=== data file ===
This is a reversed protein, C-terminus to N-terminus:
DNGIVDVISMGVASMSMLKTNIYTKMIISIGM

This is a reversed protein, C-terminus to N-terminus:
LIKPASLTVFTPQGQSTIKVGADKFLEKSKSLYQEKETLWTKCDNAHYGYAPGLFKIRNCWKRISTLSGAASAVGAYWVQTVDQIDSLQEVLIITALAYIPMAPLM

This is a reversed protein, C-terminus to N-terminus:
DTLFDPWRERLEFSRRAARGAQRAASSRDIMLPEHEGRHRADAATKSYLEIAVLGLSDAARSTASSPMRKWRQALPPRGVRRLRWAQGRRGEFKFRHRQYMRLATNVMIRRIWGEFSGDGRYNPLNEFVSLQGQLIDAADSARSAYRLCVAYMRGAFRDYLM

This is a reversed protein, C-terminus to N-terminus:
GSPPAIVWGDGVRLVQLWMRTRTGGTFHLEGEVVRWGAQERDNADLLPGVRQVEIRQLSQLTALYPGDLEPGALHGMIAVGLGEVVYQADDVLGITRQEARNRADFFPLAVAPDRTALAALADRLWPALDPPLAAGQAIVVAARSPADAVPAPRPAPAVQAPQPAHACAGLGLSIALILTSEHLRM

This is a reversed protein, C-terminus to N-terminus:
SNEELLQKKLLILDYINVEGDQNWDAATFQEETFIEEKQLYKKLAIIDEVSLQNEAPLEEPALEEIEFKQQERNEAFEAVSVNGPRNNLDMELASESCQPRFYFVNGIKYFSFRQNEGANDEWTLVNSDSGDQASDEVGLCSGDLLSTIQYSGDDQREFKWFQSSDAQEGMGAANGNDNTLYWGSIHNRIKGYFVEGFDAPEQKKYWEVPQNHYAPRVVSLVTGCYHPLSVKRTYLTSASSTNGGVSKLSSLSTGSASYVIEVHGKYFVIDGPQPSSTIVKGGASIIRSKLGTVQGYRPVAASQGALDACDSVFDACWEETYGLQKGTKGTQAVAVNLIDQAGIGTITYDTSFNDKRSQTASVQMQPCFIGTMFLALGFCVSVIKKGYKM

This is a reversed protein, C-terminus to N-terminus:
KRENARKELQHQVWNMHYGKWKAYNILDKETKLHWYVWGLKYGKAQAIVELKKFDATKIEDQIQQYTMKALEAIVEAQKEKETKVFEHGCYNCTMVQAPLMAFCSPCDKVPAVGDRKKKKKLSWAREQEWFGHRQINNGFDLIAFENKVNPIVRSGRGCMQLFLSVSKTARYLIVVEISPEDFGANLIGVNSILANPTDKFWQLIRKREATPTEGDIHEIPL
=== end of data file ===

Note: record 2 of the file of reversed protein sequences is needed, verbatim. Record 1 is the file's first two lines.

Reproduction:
This is a reversed protein, C-terminus to N-terminus:
LIKPASLTVFTPQGQSTIKVGADKFLEKSKSLYQEKETLWTKCDNAHYGYAPGLFKIRNCWKRISTLSGAASAVGAYWVQTVDQIDSLQEVLIITALAYIPMAPLM